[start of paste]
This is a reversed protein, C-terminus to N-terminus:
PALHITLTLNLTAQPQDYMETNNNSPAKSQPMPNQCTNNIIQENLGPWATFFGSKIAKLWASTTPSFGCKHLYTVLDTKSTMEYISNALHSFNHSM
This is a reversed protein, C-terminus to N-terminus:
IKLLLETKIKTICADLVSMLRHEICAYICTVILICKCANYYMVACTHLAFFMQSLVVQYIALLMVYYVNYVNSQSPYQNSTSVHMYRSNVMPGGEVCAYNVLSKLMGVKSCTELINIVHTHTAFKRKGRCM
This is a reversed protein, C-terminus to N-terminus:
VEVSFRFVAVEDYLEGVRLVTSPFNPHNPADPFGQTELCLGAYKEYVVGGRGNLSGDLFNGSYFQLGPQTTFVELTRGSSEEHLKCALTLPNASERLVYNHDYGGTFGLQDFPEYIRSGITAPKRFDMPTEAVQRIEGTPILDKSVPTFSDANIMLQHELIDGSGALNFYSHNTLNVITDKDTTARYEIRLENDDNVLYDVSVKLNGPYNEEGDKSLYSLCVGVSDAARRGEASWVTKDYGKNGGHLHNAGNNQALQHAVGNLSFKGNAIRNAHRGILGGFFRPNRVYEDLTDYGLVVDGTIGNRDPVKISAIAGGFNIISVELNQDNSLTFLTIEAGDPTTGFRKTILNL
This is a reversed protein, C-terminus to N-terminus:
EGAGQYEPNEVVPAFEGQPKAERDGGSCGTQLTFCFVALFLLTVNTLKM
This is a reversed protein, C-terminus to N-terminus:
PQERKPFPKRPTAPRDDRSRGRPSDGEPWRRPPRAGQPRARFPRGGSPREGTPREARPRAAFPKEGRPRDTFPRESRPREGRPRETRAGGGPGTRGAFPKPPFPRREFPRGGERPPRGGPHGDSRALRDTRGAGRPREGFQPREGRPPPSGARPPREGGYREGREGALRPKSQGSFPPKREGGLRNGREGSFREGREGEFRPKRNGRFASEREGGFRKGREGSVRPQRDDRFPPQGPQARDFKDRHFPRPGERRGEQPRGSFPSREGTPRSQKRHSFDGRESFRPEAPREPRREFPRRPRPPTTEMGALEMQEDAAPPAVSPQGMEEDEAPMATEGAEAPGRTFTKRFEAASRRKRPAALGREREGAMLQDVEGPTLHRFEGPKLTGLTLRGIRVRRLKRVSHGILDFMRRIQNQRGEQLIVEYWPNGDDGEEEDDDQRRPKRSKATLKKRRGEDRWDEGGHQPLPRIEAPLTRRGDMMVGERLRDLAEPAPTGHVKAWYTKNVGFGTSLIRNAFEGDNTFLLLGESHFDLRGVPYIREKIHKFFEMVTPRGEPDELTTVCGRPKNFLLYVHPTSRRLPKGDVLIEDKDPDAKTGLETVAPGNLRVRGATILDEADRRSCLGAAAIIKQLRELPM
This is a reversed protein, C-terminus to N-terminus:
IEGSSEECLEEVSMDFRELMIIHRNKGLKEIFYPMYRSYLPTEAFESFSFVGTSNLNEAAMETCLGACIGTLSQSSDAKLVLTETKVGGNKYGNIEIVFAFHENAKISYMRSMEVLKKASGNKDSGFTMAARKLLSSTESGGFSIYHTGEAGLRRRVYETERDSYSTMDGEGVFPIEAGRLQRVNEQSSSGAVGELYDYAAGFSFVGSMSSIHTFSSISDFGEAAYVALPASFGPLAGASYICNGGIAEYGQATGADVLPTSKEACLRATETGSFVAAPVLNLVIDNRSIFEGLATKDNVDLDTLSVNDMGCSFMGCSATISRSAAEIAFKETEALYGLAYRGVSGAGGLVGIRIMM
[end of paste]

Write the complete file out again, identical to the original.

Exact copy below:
This is a reversed protein, C-terminus to N-terminus:
PALHITLTLNLTAQPQDYMETNNNSPAKSQPMPNQCTNNIIQENLGPWATFFGSKIAKLWASTTPSFGCKHLYTVLDTKSTMEYISNALHSFNHSM
This is a reversed protein, C-terminus to N-terminus:
IKLLLETKIKTICADLVSMLRHEICAYICTVILICKCANYYMVACTHLAFFMQSLVVQYIALLMVYYVNYVNSQSPYQNSTSVHMYRSNVMPGGEVCAYNVLSKLMGVKSCTELINIVHTHTAFKRKGRCM
This is a reversed protein, C-terminus to N-terminus:
VEVSFRFVAVEDYLEGVRLVTSPFNPHNPADPFGQTELCLGAYKEYVVGGRGNLSGDLFNGSYFQLGPQTTFVELTRGSSEEHLKCALTLPNASERLVYNHDYGGTFGLQDFPEYIRSGITAPKRFDMPTEAVQRIEGTPILDKSVPTFSDANIMLQHELIDGSGALNFYSHNTLNVITDKDTTARYEIRLENDDNVLYDVSVKLNGPYNEEGDKSLYSLCVGVSDAARRGEASWVTKDYGKNGGHLHNAGNNQALQHAVGNLSFKGNAIRNAHRGILGGFFRPNRVYEDLTDYGLVVDGTIGNRDPVKISAIAGGFNIISVELNQDNSLTFLTIEAGDPTTGFRKTILNL
This is a reversed protein, C-terminus to N-terminus:
EGAGQYEPNEVVPAFEGQPKAERDGGSCGTQLTFCFVALFLLTVNTLKM
This is a reversed protein, C-terminus to N-terminus:
PQERKPFPKRPTAPRDDRSRGRPSDGEPWRRPPRAGQPRARFPRGGSPREGTPREARPRAAFPKEGRPRDTFPRESRPREGRPRETRAGGGPGTRGAFPKPPFPRREFPRGGERPPRGGPHGDSRALRDTRGAGRPREGFQPREGRPPPSGARPPREGGYREGREGALRPKSQGSFPPKREGGLRNGREGSFREGREGEFRPKRNGRFASEREGGFRKGREGSVRPQRDDRFPPQGPQARDFKDRHFPRPGERRGEQPRGSFPSREGTPRSQKRHSFDGRESFRPEAPREPRREFPRRPRPPTTEMGALEMQEDAAPPAVSPQGMEEDEAPMATEGAEAPGRTFTKRFEAASRRKRPAALGREREGAMLQDVEGPTLHRFEGPKLTGLTLRGIRVRRLKRVSHGILDFMRRIQNQRGEQLIVEYWPNGDDGEEEDDDQRRPKRSKATLKKRRGEDRWDEGGHQPLPRIEAPLTRRGDMMVGERLRDLAEPAPTGHVKAWYTKNVGFGTSLIRNAFEGDNTFLLLGESHFDLRGVPYIREKIHKFFEMVTPRGEPDELTTVCGRPKNFLLYVHPTSRRLPKGDVLIEDKDPDAKTGLETVAPGNLRVRGATILDEADRRSCLGAAAIIKQLRELPM
This is a reversed protein, C-terminus to N-terminus:
IEGSSEECLEEVSMDFRELMIIHRNKGLKEIFYPMYRSYLPTEAFESFSFVGTSNLNEAAMETCLGACIGTLSQSSDAKLVLTETKVGGNKYGNIEIVFAFHENAKISYMRSMEVLKKASGNKDSGFTMAARKLLSSTESGGFSIYHTGEAGLRRRVYETERDSYSTMDGEGVFPIEAGRLQRVNEQSSSGAVGELYDYAAGFSFVGSMSSIHTFSSISDFGEAAYVALPASFGPLAGASYICNGGIAEYGQATGADVLPTSKEACLRATETGSFVAAPVLNLVIDNRSIFEGLATKDNVDLDTLSVNDMGCSFMGCSATISRSAAEIAFKETEALYGLAYRGVSGAGGLVGIRIMM